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Cool South Africa Wildlife Photography & Conservation images
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Cool South Africa Wildlife Photography & Conservation images

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  • 1. Cool South Africa Wildlife Photography & ConservationimagesA few nice South Africa Wildlife Photography & Conservation images I found:Crowned PloverCrowned Lapwings(Plover) prefer short dry grassland which may be overgrazed or burnt, butavoid mountains. In higher-rainfall areas such as parts of Zambia and Zimbabwe, they occurmainly as dry-season visitors. In dry regions of northern Botswana however, they are attractedin large numbers when good rainfall occurs. In southern Africa their highest concentrations areto be found in the dry central Kalahari region.Although generally outnumbered by Blacksmith Lapwings, they are the most widespread andlocally the most numerous lapwing species in their area of distribution. Their numbers haveincreased in the latter part of the 20th-century after benefiting from a range of human activities.They live up to 20 years.The Crowned Lapwing is one of the species to which the Agreement on the Conservation ofAfrican-Eurasian Migratory Waterbirds (AEWA) applies.Wildlife photography, artwork and graphic editing from Jason Wharam Photography.Leopard 1/4
  • 2. Zoo NegaraSelangor Darul EhsanMalaysia.The leopard (IPA: [l?p?d]; Panthera pardus) is an Old World mammal of the Felidae family andthe smallest of the four roaring cats in the genus Panthera, the other three are the tiger, lion andjaguar. Once distributed across southern Asia and Africa, from Korea to South Africa, theleopard’s range of distribution has decreased radically over time because of a variety of factors,including human influence, and the leopard now chiefly occurs in sub-Saharan Africa. There arefragmented populations in India, Indochina, Malaysia, and China. Despite the loss of range andcontinual declines in population, the cat remains a "Least Concern" species; its numbers aregreater than that of the other Panthera species, all of which face more acute conservationconcerns.The leopard has relatively short legs and a long body, with a large skull. Physically, it mostclosely resembles the jaguar, although it is usually smaller and of slighter build. Its fur is markedwith rosettes which lack internal spots, unlike those of the jaguar. Leopards that are melanistic,either completely black or very dark in coloration, are one of the big cats known colloquially asblack panthers.The species’ success in the wild owes in part to its opportunistic hunting behaviour, itsadaptability to a variety of habitats and its ability to move at up to approximately 60 kilometres(37 miles) an hour. The leopard consumes virtually any animal it can hunt down and catch. Itspreferred habitat ranges from rainforest to desert terrains. Its ecological role and statusresembles that of the similarly-sized cougar in the Americas.Leopard – Lowery Park Zoo – Tampa Florida 2/4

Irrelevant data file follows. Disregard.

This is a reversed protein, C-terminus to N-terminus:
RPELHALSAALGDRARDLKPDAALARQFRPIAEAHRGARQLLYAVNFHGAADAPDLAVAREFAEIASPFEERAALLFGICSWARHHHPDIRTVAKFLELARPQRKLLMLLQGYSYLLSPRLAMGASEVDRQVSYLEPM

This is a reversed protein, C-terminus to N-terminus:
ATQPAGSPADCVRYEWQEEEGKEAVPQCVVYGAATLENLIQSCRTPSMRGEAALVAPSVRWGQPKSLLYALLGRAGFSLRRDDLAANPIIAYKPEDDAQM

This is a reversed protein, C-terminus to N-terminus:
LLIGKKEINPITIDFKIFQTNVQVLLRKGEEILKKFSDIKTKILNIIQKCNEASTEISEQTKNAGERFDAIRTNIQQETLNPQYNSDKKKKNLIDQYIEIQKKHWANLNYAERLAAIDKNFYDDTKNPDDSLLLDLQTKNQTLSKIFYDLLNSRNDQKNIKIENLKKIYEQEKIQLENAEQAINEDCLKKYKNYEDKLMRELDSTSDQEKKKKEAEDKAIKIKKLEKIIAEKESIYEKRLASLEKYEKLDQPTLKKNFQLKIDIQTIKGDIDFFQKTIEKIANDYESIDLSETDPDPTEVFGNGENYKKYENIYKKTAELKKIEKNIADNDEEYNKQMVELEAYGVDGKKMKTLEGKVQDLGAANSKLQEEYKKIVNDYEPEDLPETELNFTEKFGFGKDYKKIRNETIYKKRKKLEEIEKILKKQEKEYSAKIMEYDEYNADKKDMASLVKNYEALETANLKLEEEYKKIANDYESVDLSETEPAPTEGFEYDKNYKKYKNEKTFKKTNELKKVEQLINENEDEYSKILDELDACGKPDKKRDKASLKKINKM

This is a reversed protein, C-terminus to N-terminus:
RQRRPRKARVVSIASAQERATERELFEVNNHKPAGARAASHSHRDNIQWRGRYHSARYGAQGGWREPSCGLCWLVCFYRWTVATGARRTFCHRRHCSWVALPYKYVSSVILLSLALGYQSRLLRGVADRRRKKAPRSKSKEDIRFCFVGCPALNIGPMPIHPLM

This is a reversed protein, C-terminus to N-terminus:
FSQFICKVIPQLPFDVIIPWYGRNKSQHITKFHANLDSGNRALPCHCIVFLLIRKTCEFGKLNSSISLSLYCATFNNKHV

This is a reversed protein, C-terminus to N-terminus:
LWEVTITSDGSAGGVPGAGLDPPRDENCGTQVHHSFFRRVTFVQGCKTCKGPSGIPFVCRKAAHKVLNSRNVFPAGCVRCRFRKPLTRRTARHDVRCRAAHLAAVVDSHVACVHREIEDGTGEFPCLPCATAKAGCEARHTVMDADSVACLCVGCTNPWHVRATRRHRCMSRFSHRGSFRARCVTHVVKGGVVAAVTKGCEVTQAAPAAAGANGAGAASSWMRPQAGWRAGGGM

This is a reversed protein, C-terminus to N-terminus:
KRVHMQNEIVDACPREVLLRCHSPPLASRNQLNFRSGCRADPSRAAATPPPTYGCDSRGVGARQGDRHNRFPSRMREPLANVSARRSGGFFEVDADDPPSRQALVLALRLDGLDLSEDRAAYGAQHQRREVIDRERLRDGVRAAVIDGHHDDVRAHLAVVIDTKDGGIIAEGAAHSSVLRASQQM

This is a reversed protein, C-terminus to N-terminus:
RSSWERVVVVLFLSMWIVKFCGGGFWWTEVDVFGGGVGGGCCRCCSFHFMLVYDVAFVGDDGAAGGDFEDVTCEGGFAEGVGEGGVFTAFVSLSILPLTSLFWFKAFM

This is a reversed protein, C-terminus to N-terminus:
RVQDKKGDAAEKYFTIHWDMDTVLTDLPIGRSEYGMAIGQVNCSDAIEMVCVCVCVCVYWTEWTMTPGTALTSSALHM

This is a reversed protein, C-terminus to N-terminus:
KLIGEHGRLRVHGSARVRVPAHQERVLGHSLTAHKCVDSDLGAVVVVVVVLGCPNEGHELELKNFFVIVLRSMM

• 3. The leopard (pronounced /leop?rd/; Panthera pardus) is a member of the Felidae family and thesmallest of the four "big cats" in the genus Panthera; the other three being the tiger, lion andjaguar. Once distributed across southern Asia and Africa, from Korea to South Africa, theleopard’s range of distribution has decreased radically due to hunting and loss of habitat, andthe greatest concentration of leopards now occurs chiefly in sub-Saharan Africa; there are alsofragmented populations in Pakistan, India, Indochina, Malaysia, and China. Due to the loss ofrange and declines in population, it is graded as a "Near Threatened" species. Its numbers aregreater than other Panthera species, all of which face more acute conservation concerns.The leopard has relatively short legs and a long body, with a large skull. It is similar inappearance to the jaguar, although it is of smaller and slighter build. Its fur is marked withrosettes that are similar to those of the jaguar, though the leopard’s rosettes are smaller andmore densely packed. Leopards that are melanistic, that is either completely black or very dark,are known as black panthers. 3/4
  • 4. The species’ success in the wild owes in part to its opportunistic hunting behavior, its adaptability to habitats, and its ability to move at up to approximately 58 kilometres (36 miles) an hour. The leopard consumes virtually any animal it can hunt down and catch. Its preferred habitat ranges from rainforest to desert terrains. Its ecological role is similar to the American cougar. More information on South African experience at : http://southafricanexperience.com/cool-south-africa-wildlife-photography-conservation-images-2 / 4/4Powered by TCPDF (www.tcpdf.org)